January 10, 2014 at 11:40 am

Marketing Metrics for Dummies

Marketing Metrics for Dummies

marketing metrics for dummiesI’m not a numbers girl. To hear my parents brag I took high school Algebra in 8th grade, would make me sound like a little prodigy. Me taking that class was a fluke. It was the last time I did well with numbers. I took Pre-Calc twice). I barely made it through Calculus. Even geometry gave me trouble. The extent of my math and number expertise is pretty lackluster. Needless to say, when I got into marketing, the analytics and metrics part of the job terrified me. I’m a grown woman that uses a calculator to do simple arithmetic, so using graphs and self-formulated statistics to show performance? Not my thing. At first I decided I would avoid that portion of marketing as long as I could. Well, being in Inbound, of course it didn’t last, maybe a week tops. So I took the numerical bull by the horns and took a Hubspot class, read a truckload of eBooks and I gained enough knowledge to, well, ‘dumb’ it down enough for the newbie marketer like me to understand. It’s important to note the difference between marketing metrics and analytics. I thought, at one time, the terms were interchangeable. They are not. Marketing analytics are the tools and data needed to produce marketing metrics, which are measures of performance. With that clarified we can proceed with the math.

If you, like me, aren’t a numbers person, here’s a list of the three most talked about marketing metrics examined for all the novice marketers and Calculus drop outs of the world.

Conversion Rate
Example: Maurice the Marketing Manager released a new eBook. To access this download, leads must fill out a form on a landing page. 45 people visited the landing page, but only 12 decided to fill out the form and download. What was the conversion rate of people that viewed that eBook landing page? What was the percentage of people that converted from page visitor to page lead (“buying” your eBook by filling out the form)?
Formula: # of ‘customers’ (aka leads)/ # of visitors x 100 = __% conversion rate
12 leads/ 45 visitors x100= 26% conversion rate
Application: While driving traffic to Maurice’s site is exciting and very important, those visitors mean nothing if they never become customers. Conversion is everything. Converting a visitor to a lead, a lead into a customer and finally a customer into a brand evangelist is the entire purpose of inbound marketing.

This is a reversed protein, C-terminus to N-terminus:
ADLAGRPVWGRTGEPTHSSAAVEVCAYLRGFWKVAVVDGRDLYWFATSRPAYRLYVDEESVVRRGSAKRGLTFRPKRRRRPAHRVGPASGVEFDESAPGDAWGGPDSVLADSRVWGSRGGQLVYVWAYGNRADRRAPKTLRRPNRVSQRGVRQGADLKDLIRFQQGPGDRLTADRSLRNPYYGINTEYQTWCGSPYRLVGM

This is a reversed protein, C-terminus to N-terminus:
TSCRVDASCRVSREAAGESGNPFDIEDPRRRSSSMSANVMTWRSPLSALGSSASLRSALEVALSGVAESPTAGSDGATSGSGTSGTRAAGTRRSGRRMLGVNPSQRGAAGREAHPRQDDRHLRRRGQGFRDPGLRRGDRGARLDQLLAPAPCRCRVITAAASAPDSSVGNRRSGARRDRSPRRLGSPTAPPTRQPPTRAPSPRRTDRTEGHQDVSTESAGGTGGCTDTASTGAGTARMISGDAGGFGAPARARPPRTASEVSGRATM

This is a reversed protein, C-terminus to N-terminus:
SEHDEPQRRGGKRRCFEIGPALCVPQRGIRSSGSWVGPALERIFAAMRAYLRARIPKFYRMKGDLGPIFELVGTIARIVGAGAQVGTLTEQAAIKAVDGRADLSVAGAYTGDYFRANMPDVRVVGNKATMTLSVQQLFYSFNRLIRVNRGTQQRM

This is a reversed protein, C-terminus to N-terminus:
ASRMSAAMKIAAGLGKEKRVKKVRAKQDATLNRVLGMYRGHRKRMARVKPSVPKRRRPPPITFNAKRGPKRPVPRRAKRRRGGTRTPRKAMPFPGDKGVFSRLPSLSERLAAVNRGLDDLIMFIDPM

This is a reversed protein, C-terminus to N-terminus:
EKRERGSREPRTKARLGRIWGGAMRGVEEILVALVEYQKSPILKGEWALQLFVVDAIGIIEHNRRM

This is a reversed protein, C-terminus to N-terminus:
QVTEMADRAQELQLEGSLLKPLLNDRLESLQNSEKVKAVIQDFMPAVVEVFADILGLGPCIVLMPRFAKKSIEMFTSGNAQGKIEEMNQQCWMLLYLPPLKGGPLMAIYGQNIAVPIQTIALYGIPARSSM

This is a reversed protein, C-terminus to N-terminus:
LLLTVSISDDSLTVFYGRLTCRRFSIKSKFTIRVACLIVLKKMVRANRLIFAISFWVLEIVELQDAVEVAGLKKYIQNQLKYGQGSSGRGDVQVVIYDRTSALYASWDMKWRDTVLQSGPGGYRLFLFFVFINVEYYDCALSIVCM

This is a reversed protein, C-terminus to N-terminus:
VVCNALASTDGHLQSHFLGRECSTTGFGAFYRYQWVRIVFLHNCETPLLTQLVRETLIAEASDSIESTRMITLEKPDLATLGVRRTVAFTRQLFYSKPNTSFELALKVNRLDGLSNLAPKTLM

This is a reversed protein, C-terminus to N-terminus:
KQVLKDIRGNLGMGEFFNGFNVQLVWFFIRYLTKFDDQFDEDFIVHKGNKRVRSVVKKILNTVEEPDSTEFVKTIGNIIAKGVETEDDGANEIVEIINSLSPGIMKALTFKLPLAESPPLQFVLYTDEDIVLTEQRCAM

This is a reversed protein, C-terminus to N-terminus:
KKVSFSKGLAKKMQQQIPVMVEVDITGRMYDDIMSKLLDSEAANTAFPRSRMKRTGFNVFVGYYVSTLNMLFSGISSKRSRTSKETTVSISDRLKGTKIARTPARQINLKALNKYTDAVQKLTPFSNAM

Cost per Lead
Example: Sally the Sales Girl launches a simple, organized Facebook advertising campaign over 4 weeks. She spends $100 per week on various ads, $400 for the whole campaign. From her marketing analytics platform she gathers in those 4 weeks Facebook referred many new visitors, resulting in 7 new contacts, or leads, for her to pursue. What did it cost Sally to acquire each new lead from that campaign?
Formula: $ spent/ # of leads acquired= cost per lead
$400/7= $57.14 per lead acquired
Application: Sally can use this metric to compare other marketing efforts to find the most cost effective marketing mode of acquiring leads.

Example: Alan in Advertising sends a lead nurturing e-mail through his marketing automation software. In this targeted e-mail, he includes the most popular blogs, this months free marketing offer, and the current ‘Refer a Friend’ customer contest. He takes about 1.5 hours to compile the info and design the email and contest landing page. Alan is paid a salary that works out to be about $25 per hour. The customer contest generates 35 new customers resulting in $470 in sales. What was the return on Alan’s 1.5 hour email marketing investment?
Formula: Part 1: 1.5 hrs x $25 per hour salary=  $37 cost
Part 2: Gross revenue- costs = profit
$470 -$37= $433 profit
Part 3: Profit/ cost of investment x 100 = __% Return on investment
$433/$37 x100= 1170% return on investment (for more on truly amazing email marketing ROI check out this blog)
Application: Much like Cost per Lead, ROI helps monitor the cost efficiency of Alan’s marketing efforts.

I hope this eases some marketing fears and you feel a little less ‘dumb’ when it comes to marketing metrics. It’s really not all bad. And if you get stuck on the more advanced math required for some marketing metrics you can always Google it. Some math genius out there in the World Wide Web has a spreadsheet that will do the math for you! We all know effective marketing requires solid metrics that cannot be ignored. So release your fears of math failure, let go if the algebra trauma of days long ago and embrace marketing metrics!

For those who are a little more math savvy or who want to be more metric savvy, check out our new metrics eBook: 5 Metrics Your Boss Actually Cares About. The eBook highlights the numbers your executive team wants to hear and delves a little deeper into the fancy arithmetic of marketing metrics. Check it out.

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